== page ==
Experiences

Rights to last rites

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I will be with you in the grave

on the night you leave behind 

your shop and your family.

When you hear my soft voice 

echoing in your tomb, 

you will realize

that you were never hidden from my eyes.

 

The above lines by Rumi stimulate my vivid imagination to visualise a beloved’s eternal promise to their lover – of being beside their graveside after they are gone: a wish to transcend physical and spiritual limitations to ensure the lover never feels alone in their grave. In my imagination this beloved is unfailingly a man mourning at the grave of his dead lover. Somehow, my imagination and life experiences constrain me from visualising a woman in the same scene. I apologise to Rumi for taking the romance out of his poetry, but my inability to imagine this scenario perturbs me greatly. I asked myself why that should be.

 

Conditioning and questioning

Perhaps it is my social and religious conditioning that limits my imagination in this scenario. This brings me to the real question – why are we, as women, not permitted to visit a loved one’s grave nor to take part in their funeral? I thought we constituted fifty percent of the population and held up half the sky. So, what is the reason for this exclusion on terra firma? Why is it an anomaly for women to visit a graveyard and to participate in a funeral? We face enough discrimination throughout our lives in matters both professional and personal. Death and grief are not domains which sexism should encompass. But, they are and they always have been!

 

Blind beliefs

Recently, after losing someone close, this long-subdued thought resurfaced. I began to look for answers. I questioned, I looked around – but most explanations sounded like gallows humour. The reasons were absurd, ranging from women appearing naked to the dead at the graveyard, to the infamous emotional fragility of women. Initially, I found these explanations hilarious, but then I felt anguished at the blind tenacity with which people have followed these interpretations over time which has allowed them to become labelled as religious beliefs. Looking beyond all these absurdities, I am convinced that these reasons are a by-product of patriarchy and gender inequality. Sadly, much of the discourse that takes place on these topics fails to cover the rights of a woman to be included in the last rites of a loved one, if she so wishes.

Even the most educated and enlightened amongst us find this unobjectionable, so the status quo largely prevails. Under the garb of ‘tradition’ and ‘culture’, women are expected to fit into moulds at various points in their lives. Lamenting the loss of a loved one is not the place or time for that. The freedom to mourn and to attend a funeral are as basic as rights get. One should not have to look for anyone’s approval or validation to be able to do that, whatever one’s sex.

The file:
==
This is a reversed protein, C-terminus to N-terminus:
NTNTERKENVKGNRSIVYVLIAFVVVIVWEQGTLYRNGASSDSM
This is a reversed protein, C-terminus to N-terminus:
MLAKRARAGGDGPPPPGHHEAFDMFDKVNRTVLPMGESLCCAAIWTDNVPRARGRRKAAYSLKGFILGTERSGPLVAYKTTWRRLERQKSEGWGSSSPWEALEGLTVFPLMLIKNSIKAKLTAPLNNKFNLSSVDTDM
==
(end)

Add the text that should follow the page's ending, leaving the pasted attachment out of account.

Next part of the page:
Can men grieve?

My instant reaction at the cited reasons for the exclusion of women from funerals was anger. Anger at men, for all the entitlement they have, purely due to the sheer accident of being born a man. Once I had taken enough time for my anger to simmer down and to deal with my disbelief at (in my view) the completely illogical explanations, I felt a tinge of empathy for men. I felt this because of the societal pressure on them to not be seen grieving in public, and to just get on with all the funeral arrangements like a trouper. After all, men are expected to exude bravado at all times, even in situations related to life and death. They cannot break down when conducting the last rites for a person they may have held dear to their heart. I label this as gendered discrimination too! We complain about men being insensitive. Why wouldn’t they be, when they are not even allowed to grieve wholeheartedly?

 

The feisty breed

If we are to talk about sensitive men, we must also talk about feisty women. I have been fortunate to know this breed whose instinctive reaction to most discriminatory situations is to fight back rather than conform. Naturally, they are held in contempt and disdainfully labelled as feminists, activists, troublemakers etc. Undeterred, they have participated in the funerals of those that mattered to them, and to whom they wanted to pay their last respects. Even though they were confined to the back rows and were unable to participate fully, I believe that this is a positive step forward. These women have managed to break the boundaries between females and funerals. We need to continue to slam down unreasonable and out dated traditions and claim our space – in both the physical and metaphysical realms.

 

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